I’ve had a lot of massage treatments over the last couple of decades. Some of them were before I trained as an RMT when I was a professional dancer and had no money but most happened later. I have occasionally been blown away by my experience but mostly not. Granted, I’m very particular and I know that but you should be too. I read a blog post recently by another therapist on just this topic and it got me thinking about my past experiences as a client and what I would have changed. Here’s what I came up with:
- There was no assessment or intake form
- Therapist didn’t ask me any questions
- Therapist talked too much and I couldn’t relax
- Therapist never checked in regarding pressure or comfort
- Pressure too deep
- Pressure too light
- Therapist acknowledged my request for a pressure change but didn’t follow through
- Room too cold
- Room too hot
- Room too noisy (traffic outside or other clients/therapists outside the door)
- Music too loud
- Music too soft
- Disliked musical choices (I have a pet peeve about tweeting birds and babbling brooks!)
- Therapist didn’t do what I asked for (I’m really picky about this one!)
- Room too bright
- Room was dirty
- Therapist used scent without asking
- Therapist was not registered and obviously didn’t know what they were doing
- Not enough pillows
- Table was very uncomfortable/hard
- Face cradle didn’t adjust
- Too much massage oil – left feeling greasy
- Not enough massage oil – left feeling bruised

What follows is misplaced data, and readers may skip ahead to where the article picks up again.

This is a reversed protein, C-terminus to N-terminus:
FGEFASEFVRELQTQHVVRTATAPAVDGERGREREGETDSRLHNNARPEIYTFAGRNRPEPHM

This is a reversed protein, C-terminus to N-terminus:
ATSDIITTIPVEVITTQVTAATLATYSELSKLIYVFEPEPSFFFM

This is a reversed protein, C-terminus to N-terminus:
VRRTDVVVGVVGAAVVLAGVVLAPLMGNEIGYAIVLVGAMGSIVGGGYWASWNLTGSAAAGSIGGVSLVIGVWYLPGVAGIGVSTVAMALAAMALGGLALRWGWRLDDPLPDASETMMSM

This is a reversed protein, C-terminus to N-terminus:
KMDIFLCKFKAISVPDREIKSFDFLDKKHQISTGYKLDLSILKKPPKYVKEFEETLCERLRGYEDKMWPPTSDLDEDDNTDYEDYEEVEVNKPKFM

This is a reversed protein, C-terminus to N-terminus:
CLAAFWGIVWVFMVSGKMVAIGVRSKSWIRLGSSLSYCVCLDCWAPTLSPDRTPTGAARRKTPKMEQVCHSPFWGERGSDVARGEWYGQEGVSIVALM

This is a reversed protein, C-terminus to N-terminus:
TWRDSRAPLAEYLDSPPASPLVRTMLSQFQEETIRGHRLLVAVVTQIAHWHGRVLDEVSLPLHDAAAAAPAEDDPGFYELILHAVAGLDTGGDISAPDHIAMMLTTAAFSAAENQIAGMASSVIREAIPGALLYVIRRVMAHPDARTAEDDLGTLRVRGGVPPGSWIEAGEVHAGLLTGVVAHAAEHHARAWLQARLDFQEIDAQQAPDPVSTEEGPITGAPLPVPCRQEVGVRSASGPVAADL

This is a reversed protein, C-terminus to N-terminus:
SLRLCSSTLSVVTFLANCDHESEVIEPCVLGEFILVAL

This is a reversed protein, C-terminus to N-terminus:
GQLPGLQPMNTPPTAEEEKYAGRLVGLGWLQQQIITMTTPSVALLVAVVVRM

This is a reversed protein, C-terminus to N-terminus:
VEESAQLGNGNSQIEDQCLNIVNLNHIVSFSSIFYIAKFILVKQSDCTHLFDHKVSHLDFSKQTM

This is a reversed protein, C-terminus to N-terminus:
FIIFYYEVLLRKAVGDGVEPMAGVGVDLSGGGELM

- Therapist’s tummy pressed forcefully into my head while he massaged my back
- Draping was insecure leaving me feeling exposed
- Therapist had intense body odour
- Therapist’s fingernails were long and scratched me repeatedly
- Therapist gossiped or spoke negatively about other clients/therapists
Most of the issues I came up with could have been resolved easily if I’d spoken up. Sometimes I did and sometimes I didn’t. That’s on me. Others were clearly out of the therapist’s control. I think part of me feels that the best massages happen intuitively and my comments almost dispel the magic of the experience. The reality, though, is that most of those therapists would happily have adapted their treatments if they were aware of my needs.
I’m sure I’ve given my fair share of sub-par treatments, hopefully only at the beginning of my career as opposed to now. I also realize that I’m very particular about my needs and choices as a client. I know what I like and I won’t accept less than that so now, I always speak up and I encourage you to do the same.
If I’m hurting you, tell me and I’ll change my technique. If you’re uncomfortable, cold, hot, need another pillow or a towel to cover your eyes let me know and I’ll do whatever I can to make your experience a positive one. If I continually miss the one spot between your shoulder blades that brought you to my door, tell me! It’s up to me to create an environment where you feel comfortable speaking up and I hope I’m doing that but I can only go so far and although I do feel at times that I can instinctively tell what a client’s body is telling me sometimes words are just more precise.
So don’t be shy. Speak up and know that I welcome any and ALL feedback. I won’t be offended. I’ll be grateful. The clearer the picture I have of what you need the more easily I’ll be able to produce it. I’ll become a better therapist and you’ll get the best treatment possible. It’s a win-win!!
Enough said. I hope to see you soon!!